I find peace when I avoid conversations with her. I don't want to hear from her at all. However, I don't want to be someone who is totally disconnected from her family. Also I don't want my future husband to think too negatively of her (although I can only do so much because her actions speak so loudly no matter what I do). It's very hurtful. Since I got engaged, I never receive anything positive from her. She even questioned why I had to tell people about it (I found out that she was worried that people will talk about how I will just have a simple wedding and not a grand one. She thinks that people will think I married someone poor – which is so ridiculous because we're not even remotely rich!).
Am I being selfish, ungrateful, or 'too smart' like my mom is saying? I want to celebrate this milestone in my life according to my comfort, personality, and within my limits. I try to explain things to my mother so she can understand, but I end up with arguments and more sadness. Of all people, it's my mother I cannot get support from. How can I deal with this and reconcile her behaviour/tendencies with my upcoming married life?
Thank you for your email.
You raise some interesting issues, particularly OFW relationships with those left at home and separation issues between parents and children. However, you also omit some significant information, such as the opinions of your father, your brother and your fiancé about your predicament. Their support, or opposition, is an important but absent part of the equation.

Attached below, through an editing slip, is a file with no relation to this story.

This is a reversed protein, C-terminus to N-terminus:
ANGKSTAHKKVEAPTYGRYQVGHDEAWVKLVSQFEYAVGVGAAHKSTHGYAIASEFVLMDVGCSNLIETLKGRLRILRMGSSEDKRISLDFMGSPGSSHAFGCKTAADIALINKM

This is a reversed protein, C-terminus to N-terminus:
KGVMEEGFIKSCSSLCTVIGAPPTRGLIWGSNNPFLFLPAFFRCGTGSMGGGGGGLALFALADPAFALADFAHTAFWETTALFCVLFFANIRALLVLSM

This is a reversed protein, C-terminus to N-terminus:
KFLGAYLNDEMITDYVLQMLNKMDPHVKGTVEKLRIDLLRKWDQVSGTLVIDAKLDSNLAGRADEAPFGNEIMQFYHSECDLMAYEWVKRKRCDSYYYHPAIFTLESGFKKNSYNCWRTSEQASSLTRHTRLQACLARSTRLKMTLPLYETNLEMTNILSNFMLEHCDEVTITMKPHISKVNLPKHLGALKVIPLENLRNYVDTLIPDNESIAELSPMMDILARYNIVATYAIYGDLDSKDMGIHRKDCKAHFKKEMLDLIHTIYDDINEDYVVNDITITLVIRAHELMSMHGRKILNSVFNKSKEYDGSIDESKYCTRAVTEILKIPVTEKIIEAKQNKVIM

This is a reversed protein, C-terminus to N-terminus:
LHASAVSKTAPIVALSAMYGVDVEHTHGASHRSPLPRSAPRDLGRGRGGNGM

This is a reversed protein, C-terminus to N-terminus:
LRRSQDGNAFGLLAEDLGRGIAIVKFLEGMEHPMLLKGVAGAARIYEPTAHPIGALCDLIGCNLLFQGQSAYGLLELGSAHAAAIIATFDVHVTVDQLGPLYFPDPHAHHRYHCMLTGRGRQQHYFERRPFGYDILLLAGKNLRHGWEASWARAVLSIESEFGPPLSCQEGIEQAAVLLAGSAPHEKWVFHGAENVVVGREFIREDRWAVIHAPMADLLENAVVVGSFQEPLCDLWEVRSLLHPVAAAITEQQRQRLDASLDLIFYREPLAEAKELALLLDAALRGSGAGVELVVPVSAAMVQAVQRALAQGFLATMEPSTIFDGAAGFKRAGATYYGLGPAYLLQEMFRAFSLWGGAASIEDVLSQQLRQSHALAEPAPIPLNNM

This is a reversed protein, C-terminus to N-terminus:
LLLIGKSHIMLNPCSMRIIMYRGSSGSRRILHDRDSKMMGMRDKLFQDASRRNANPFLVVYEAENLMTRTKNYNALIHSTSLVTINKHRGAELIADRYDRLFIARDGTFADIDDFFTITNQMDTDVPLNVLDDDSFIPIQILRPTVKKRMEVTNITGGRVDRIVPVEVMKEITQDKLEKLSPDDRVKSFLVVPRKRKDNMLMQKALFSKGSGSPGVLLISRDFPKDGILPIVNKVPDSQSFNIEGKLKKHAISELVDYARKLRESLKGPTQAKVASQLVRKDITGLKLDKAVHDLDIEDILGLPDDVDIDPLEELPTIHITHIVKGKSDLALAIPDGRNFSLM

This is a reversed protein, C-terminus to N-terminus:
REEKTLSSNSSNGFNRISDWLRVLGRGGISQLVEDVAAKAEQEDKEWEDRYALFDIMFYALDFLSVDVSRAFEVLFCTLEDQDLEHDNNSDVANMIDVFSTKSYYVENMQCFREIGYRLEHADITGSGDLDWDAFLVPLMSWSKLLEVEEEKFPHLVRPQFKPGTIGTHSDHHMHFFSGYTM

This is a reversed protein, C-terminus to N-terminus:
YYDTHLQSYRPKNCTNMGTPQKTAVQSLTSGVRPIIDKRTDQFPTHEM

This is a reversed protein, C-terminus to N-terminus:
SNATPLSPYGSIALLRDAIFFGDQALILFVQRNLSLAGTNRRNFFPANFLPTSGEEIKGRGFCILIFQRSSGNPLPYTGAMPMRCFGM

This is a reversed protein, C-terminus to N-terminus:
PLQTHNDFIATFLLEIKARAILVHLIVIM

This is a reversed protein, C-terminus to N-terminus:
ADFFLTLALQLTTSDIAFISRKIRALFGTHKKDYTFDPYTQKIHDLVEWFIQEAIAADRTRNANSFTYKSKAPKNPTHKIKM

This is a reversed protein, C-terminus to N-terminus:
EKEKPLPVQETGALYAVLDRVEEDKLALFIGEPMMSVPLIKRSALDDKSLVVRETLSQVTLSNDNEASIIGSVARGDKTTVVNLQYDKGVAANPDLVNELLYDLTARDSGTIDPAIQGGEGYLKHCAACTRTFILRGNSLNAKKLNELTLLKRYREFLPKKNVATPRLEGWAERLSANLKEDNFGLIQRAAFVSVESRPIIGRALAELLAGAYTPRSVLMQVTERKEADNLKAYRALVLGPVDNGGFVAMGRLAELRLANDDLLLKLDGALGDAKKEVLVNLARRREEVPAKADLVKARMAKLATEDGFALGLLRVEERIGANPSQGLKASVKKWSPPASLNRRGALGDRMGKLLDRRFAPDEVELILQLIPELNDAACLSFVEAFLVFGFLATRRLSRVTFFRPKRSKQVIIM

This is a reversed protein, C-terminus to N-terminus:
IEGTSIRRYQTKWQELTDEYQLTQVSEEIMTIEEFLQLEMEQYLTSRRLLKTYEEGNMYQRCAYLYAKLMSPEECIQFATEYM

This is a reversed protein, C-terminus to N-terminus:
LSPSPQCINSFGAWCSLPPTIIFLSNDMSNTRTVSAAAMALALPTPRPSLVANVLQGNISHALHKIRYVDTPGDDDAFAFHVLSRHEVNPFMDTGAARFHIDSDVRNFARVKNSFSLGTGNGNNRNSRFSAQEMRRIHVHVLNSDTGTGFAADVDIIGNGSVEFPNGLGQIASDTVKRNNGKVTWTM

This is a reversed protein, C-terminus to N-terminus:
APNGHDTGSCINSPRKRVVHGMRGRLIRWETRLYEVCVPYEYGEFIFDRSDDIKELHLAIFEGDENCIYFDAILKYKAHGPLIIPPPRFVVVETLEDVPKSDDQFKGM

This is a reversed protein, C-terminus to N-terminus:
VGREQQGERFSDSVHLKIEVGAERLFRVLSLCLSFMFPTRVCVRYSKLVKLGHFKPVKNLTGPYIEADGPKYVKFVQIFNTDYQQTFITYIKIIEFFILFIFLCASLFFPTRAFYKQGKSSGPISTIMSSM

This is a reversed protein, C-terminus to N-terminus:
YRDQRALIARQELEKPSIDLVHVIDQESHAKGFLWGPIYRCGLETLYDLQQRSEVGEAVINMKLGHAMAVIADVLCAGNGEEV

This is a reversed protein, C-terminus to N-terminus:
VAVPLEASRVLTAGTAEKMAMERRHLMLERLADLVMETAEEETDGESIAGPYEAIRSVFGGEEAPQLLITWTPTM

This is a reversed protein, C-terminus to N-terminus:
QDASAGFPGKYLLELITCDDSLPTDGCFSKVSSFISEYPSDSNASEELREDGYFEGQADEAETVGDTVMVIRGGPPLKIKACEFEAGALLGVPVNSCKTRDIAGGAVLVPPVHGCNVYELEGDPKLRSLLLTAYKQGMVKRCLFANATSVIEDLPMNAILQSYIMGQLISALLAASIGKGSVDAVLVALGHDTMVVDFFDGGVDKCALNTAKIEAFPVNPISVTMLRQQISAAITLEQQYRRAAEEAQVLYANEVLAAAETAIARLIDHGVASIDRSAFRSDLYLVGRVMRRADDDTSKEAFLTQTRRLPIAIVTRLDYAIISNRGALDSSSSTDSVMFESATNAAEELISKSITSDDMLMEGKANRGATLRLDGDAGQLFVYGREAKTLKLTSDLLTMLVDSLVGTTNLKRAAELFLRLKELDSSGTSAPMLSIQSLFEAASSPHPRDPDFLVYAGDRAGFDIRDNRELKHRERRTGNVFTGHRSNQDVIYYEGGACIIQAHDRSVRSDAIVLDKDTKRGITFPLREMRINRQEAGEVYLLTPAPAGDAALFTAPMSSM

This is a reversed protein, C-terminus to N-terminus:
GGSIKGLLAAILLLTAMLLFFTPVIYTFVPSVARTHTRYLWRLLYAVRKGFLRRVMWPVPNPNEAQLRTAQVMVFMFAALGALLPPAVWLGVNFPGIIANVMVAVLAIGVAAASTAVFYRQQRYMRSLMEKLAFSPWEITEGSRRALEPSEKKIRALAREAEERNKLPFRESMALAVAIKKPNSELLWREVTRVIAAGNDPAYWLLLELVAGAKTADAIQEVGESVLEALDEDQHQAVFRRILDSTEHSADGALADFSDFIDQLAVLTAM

With over 10 million Filipinos working overseas, it is not surprising that the way that they deal with finances, separation, and relationships covers a broad spectrum. When it comes to money, attitudes run the gamut from expecting every single peso to be remitted home to wishing the departing worker every success in investing all their earnings in their new life overseas. Ideally, funds should be applied in a way that treats the needs of all parties equitably but in real life this is often an elusive goal since few can agree on what constitutes equity. It can then be reduced to a struggle between conscience, guilt, emotional blackmail etc. as you, Kate, well know. However, it should always be remembered that the playing field is not even; the one earning the money ultimately has the final say. You therefore are entitled to weigh the needs of all with an interest in your earnings (yourself included of course) and apportion them as you deem fit - and reapportion them in the future if, for example, you have children.
In a fractious family environment such as yours, the gradual, healthy separation between parents and children that we read about in the parenting manuals has clearly not occurred. In fact, it has totally failed as your parents have swapped roles with you – they are now treating you as the parent and acting like children themselves. Unfortunately, it seems that they have become accustomed to their roles and it will be difficult, if not impossible, to change their propensity for irresponsible and immature behavior, particularly from far away. One possible option, apart from just reducing the flow of money, are to take advantage of the opening your mother gave you by blaming your fiancé for changing you. Embrace this as a weapon with which to defend yourself. It might be as well of course to tell him first but surely he will willingly shoulder some of the burden of dealing with his vexatious future mother-in-law.